On the morning after the deluge, a mousy hump revealed itself under the right eye of Marvelous Marvin Hagler. The cut on his forehead, shaped like a fishhook, required four stitches and a Band-Aid. And the cap he was wearing -- the blood red one with WAR printed on the crown -- had been turned around, worn in the fashion of a baseball catcher. The message, stated over and over again the past week, now endured only in memory.

"Look at me good. I didn't get these bruises for nothing," he said the morning after successfully defending his undisputed middleweight title against Thomas Hearns, who was stopped a little more than two minutes into the third round. "I told Tommy afterwards, 'There's one thing different between you and me. I'm used to these bumps and bruises, but I don't think you are.' "

Shortly after the fight, Hearns had offered congratulations to the champion but winced in pain when they shook hands. Irving Rudd, the fight's press agent, said Hearns might have fractured his right hand during the fight and had returned to Detroit to have it X-rayed.

"This is the pinnacle of my career," Hagler said. "This is the feeling I wanted to have for a long time. I wanted the respect of the media and the people who followed the fight game. I wanted to have all the eyes of the world on me."

Both fighters will also get big payoffs for their night's work, far above their guarantees -- $5.6 million for Hagler and $5.4 for Hearns. Promoter Bob Arum said Hagler probably would earn about $8 million.

The fight, scheduled for 12 rounds, was like a raging human storm played out in a measly eight minutes. Most who saw the first two rounds were left wondering: what just happened? It was so quick, so furious, that even Hagler was at a loss to explain it.

"In the first," he said, "I wondered when this guy would stop punching me. Tommy fought the only way a challenger could: he came right at me. I had to go to work and establish my game plan right at the opening bell."

Asked why he came on so strongly in the early going, throwing virtually everything he could find in his arsenal, Hagler said, "I told you I'd cut Tommy Hearns down like a tree. See that tree fall. I knew that with a man of his size, I'd have to go inside and work him . . . Because of the magnitude of the fight, people wanted to see me go right at him."

That hard-charging strategy was largely responsible for the cut on the forehead, which Hagler later described as "scary. There was a lot of blood and I didn't want the fight to stop . . . I'm not scared of blood, though. It kinda turns me on. Then the monster in me really comes out."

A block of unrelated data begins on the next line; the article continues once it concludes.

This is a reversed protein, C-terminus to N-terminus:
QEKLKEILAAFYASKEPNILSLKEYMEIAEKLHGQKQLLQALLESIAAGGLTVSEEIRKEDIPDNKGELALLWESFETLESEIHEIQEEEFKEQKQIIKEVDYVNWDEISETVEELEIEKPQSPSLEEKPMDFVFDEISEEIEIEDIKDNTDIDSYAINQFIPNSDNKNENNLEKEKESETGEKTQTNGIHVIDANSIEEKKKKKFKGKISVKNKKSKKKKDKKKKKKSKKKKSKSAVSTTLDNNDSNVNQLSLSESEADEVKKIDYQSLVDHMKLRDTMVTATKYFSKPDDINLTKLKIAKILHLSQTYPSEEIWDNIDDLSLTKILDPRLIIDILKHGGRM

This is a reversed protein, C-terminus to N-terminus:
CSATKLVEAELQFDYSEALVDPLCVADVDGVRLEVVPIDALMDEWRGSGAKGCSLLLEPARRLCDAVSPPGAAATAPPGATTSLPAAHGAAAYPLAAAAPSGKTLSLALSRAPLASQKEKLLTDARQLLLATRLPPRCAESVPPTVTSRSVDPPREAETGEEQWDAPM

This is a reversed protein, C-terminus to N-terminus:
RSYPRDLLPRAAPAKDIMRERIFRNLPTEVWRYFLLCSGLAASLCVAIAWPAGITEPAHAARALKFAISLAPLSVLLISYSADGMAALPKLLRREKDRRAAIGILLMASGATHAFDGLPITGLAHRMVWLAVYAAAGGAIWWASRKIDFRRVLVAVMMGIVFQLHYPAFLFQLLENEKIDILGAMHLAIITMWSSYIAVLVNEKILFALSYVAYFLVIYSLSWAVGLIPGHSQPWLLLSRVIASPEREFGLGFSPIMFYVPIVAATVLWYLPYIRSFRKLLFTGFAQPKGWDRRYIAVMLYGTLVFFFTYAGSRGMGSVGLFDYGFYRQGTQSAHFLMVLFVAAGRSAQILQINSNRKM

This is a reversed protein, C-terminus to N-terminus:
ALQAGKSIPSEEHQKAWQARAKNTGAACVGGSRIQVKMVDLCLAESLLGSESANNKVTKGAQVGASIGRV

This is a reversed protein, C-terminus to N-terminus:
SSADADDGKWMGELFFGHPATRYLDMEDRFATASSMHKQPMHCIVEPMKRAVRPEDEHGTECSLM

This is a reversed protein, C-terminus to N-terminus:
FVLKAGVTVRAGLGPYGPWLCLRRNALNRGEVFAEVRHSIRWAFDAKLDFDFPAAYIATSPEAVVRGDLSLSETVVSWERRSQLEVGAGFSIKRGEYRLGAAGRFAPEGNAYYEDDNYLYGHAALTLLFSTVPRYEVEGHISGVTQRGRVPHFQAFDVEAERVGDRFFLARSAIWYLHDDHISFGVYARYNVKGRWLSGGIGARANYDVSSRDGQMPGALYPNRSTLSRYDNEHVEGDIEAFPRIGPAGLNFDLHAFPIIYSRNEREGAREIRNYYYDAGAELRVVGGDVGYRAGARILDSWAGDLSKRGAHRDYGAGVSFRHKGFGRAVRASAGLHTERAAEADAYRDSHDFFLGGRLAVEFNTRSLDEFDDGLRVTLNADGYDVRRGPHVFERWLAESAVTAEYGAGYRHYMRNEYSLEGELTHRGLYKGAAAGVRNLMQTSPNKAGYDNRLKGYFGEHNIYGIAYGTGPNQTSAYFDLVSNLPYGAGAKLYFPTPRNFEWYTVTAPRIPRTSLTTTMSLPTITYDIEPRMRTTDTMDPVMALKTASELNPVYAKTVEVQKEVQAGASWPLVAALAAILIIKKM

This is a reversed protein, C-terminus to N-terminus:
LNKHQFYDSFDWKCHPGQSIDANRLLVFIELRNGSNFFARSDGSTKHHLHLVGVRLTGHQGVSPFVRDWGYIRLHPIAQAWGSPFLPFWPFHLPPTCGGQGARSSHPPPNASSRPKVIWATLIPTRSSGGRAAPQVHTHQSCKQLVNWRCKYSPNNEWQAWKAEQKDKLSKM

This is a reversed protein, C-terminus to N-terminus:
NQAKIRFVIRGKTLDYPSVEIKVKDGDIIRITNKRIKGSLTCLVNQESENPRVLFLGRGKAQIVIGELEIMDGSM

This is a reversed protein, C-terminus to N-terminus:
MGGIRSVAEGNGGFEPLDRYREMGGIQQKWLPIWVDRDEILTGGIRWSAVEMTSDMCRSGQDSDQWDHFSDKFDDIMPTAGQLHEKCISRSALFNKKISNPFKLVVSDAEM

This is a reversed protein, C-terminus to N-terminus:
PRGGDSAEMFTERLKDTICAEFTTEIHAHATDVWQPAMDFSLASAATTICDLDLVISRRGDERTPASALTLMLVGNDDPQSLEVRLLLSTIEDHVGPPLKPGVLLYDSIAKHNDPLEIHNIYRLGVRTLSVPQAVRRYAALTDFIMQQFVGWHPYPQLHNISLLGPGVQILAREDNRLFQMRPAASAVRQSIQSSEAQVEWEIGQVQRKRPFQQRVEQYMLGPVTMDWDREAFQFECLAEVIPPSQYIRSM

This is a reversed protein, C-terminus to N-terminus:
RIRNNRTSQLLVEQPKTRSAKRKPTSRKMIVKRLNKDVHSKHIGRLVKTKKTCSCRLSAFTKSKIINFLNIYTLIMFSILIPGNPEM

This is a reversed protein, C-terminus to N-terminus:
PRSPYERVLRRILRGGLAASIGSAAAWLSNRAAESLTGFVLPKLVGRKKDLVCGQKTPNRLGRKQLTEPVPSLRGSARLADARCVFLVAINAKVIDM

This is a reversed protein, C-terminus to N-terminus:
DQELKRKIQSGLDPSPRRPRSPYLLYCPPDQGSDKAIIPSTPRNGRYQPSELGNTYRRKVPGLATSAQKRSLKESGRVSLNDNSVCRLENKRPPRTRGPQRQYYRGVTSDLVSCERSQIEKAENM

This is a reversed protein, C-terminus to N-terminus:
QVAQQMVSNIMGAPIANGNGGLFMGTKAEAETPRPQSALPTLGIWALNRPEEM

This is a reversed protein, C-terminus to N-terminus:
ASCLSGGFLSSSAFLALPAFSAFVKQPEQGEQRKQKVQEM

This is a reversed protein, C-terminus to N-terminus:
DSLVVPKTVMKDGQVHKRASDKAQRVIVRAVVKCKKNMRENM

In the third round, taking much punishment, Hearns finally retreated. After feeling a hard shot sting his jaw, Hearns turned his back to the champion and stumbled across the ring, in what resembled a silly, solo waltz. Hagler's next right hand was a slobby stab that grazed his target, but the third right hand found Hearns' chin and dropped him to the canvas.

Lying flat on his back, before more than 15,000 in the outdoor arena at Caesars Palace and about 1.7 million who watched on closed circuit and pay-per-view outlets, Hearns seemed profoundly alone. Who could make sense of the great human force that had dropped and defeated him -- the first time since losing to Sugar Ray Leonard in September 1981? In the end, only the memory of Tommy Hearns' terrific effort was left standing.

"After the fight," Hagler said, "he told me, he said, 'Marvin, you hit so hard. You should move up to light heavyweight.' I asked why should I do that. So he can move up and take my middleweight title?

"The thing is, Tommy's still a champion today. He's got nothing to cry about. He still has his title, he's the junior middleweight champ. But if I'd lost, I'd be standing here right now with nothing."

Hearns had hoped to win his third title against Hagler and move up in weight class, to the light heavyweight division. Now on a nine-year undefeated streak covering 36 fights, Hagler said challenging champion Michael Spinks and other light heavies was "not part of my vision. I don't think after working so hard for so long to gain control of the middleweight division and to be the king of the mountain that I should move on . . . If Michael Spinks wants to fight Marvin Hagler, let him come down. I'm not going up."

He talked about his daughter's reaction after the fight, seeing the cuts on her father's face and the skin stained with blood.

"I still love the boxing game like a little boy," he said . . . "I still like the art of it and the smell of it."